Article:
Soaring diabetes cases a cause for concern - GulfToday

Soaring diabetes cases a cause for concern


Photo has been used for illustrative purposes.

The soaring prevalence of diabetes in the world, with nearly three times more diabetics today than 35 years ago, is a matter of huge concern and it is disappointing that the marking of the World Diabetes Day on Thursday did not help create significant alertness about the challenge posed by the sweet killer.

The consolation though is the positive indication that overly expensive insulin could be a thing of the past – and life-changing news – for millions of diabetics under a plan launched by the World Health Organization (WHO) on Wednesday to diversify production globally.

The UN agency insists that it already had informal expressions of interest from pharmaceutical companies looking to produce insulin and have WHO assess whether it is safe for people to use. The simple fact is that the prevalence of diabetes is growing, the amount of insulin available to treat diabetes is too low, the prices are too high, so we need to do something, as Emer Cooke, Director of Regulation of Medicines and other Health Technologies at WHO, points out.

Today, three manufacturers control most of the global market for insulin, which was discovered as a treatment for diabetes in 1921.

The medicine works by lowering blood glucose levels, a task that is usually carried out by natural insulin, which is produced by the pancreas whenever we eat.

The quadrupling in the number of people with diabetes since 1980 – to around 420 million today, mostly in low and middle-income countries - is widely attributed to poor diet and a lack of exercise.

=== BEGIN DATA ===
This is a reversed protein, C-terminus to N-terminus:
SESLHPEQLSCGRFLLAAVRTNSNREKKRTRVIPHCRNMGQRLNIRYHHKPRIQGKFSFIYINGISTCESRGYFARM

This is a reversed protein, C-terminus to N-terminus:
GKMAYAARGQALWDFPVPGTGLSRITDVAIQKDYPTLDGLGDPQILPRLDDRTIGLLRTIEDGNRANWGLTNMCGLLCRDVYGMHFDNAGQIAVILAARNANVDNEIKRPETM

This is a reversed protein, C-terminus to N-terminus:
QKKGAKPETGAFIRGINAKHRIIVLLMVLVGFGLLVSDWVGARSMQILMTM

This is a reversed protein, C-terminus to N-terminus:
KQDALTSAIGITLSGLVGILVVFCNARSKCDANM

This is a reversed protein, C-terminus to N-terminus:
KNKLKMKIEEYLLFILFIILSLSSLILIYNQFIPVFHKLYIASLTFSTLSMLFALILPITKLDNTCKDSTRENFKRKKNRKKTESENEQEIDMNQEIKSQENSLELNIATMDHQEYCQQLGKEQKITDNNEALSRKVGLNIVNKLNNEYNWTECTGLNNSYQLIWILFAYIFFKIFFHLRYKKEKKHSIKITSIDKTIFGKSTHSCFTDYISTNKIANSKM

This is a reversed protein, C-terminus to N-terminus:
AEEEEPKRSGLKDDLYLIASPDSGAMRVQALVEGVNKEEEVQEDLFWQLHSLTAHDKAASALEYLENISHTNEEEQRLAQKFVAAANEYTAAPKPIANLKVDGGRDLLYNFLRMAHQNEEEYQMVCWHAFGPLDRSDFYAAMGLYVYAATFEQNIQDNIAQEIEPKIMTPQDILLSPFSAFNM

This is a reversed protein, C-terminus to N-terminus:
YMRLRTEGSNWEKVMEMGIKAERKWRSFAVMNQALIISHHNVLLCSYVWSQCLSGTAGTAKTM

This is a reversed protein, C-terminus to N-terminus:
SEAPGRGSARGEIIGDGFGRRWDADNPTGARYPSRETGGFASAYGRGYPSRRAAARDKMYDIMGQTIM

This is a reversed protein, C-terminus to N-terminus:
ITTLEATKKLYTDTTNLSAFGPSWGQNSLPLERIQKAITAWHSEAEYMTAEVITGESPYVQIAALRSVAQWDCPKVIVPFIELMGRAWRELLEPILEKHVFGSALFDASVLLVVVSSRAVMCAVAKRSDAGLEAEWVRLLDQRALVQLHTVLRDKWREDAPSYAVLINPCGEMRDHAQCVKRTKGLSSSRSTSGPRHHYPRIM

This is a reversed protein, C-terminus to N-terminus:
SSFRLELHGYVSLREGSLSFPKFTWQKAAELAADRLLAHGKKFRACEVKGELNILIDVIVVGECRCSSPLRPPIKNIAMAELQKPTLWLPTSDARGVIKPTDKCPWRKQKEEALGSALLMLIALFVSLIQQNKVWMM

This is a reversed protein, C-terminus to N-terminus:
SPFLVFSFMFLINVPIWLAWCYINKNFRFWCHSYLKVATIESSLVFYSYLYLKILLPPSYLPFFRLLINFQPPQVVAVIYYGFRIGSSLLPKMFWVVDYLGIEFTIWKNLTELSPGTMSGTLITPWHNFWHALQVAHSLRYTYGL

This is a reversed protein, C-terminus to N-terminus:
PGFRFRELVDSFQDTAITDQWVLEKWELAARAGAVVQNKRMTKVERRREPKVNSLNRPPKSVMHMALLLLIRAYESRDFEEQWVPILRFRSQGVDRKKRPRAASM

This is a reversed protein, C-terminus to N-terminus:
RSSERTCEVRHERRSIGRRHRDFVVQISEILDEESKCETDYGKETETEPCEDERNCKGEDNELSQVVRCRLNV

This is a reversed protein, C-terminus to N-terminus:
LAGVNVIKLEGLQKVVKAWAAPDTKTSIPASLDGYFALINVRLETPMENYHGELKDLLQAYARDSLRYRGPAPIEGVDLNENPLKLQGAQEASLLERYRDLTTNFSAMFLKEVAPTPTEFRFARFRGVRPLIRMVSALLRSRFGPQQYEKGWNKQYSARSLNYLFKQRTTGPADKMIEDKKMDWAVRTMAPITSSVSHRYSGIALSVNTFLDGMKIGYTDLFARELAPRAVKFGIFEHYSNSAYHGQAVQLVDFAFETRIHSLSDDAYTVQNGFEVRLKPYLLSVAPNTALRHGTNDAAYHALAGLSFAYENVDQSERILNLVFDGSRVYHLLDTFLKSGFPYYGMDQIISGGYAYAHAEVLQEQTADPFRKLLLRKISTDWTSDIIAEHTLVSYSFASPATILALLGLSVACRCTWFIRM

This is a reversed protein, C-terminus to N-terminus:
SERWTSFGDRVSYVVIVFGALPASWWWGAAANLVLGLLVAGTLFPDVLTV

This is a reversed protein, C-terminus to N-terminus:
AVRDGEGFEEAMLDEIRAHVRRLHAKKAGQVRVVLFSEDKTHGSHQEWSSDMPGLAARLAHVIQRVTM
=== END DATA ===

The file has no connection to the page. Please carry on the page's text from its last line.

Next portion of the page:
Those with type one diabetes – around 20 million people - need insulin injections to survive, while only around half of the 65 million type-two sufferers who need insulin are able to get it, as per WHO.

According to the International Diabetes Federation, the current number of sufferers would jump to 578 million by 2030 and to 700 million by 2045, posing huge challenges for treatment and management of a disease which is already a top-10 killer worldwide.

The IDF estimates the diabetes health cost in 2019 at $760 billion.

In some countries, prices are so prohibitive that some people are forced to ration their insulin.

This leaves them susceptible to heart attacks, stroke, kidney failure, blindness and lower limb amputations.

And while diabetes was the seventh leading cause of death globally in 2016, the finding is only worrying because the disease kills people prematurely, as per Dr Gojka Roglic, WHO medical officer and diabetes expert.

Diabetes is a chronic, metabolic disease characterised by elevated levels of blood glucose (or blood sugar), which leads over time to serious damage to the heart, blood vessels, eyes, kidneys, and nerves.

The most common is type 2 diabetes, usually in adults, which occurs when the body becomes resistant to insulin or doesn’t make enough insulin.

Type 1 diabetes, once known as juvenile diabetes or insulin-dependent diabetes, is a chronic condition in which the pancreas produces little or no insulin by itself.

Being among the leading causes of death, diabetes is a major public health challenge. What is called for united global action that not only helps raise awareness but also executes corrective measures.

Monitoring blood pressure, improving diet and engaging in exercise are among the cost-effective ways to address diabetes.

Governments need to step up their response against diabetes, including by protecting people against risk factors such as unhealthy diet and also air pollution.

Related articles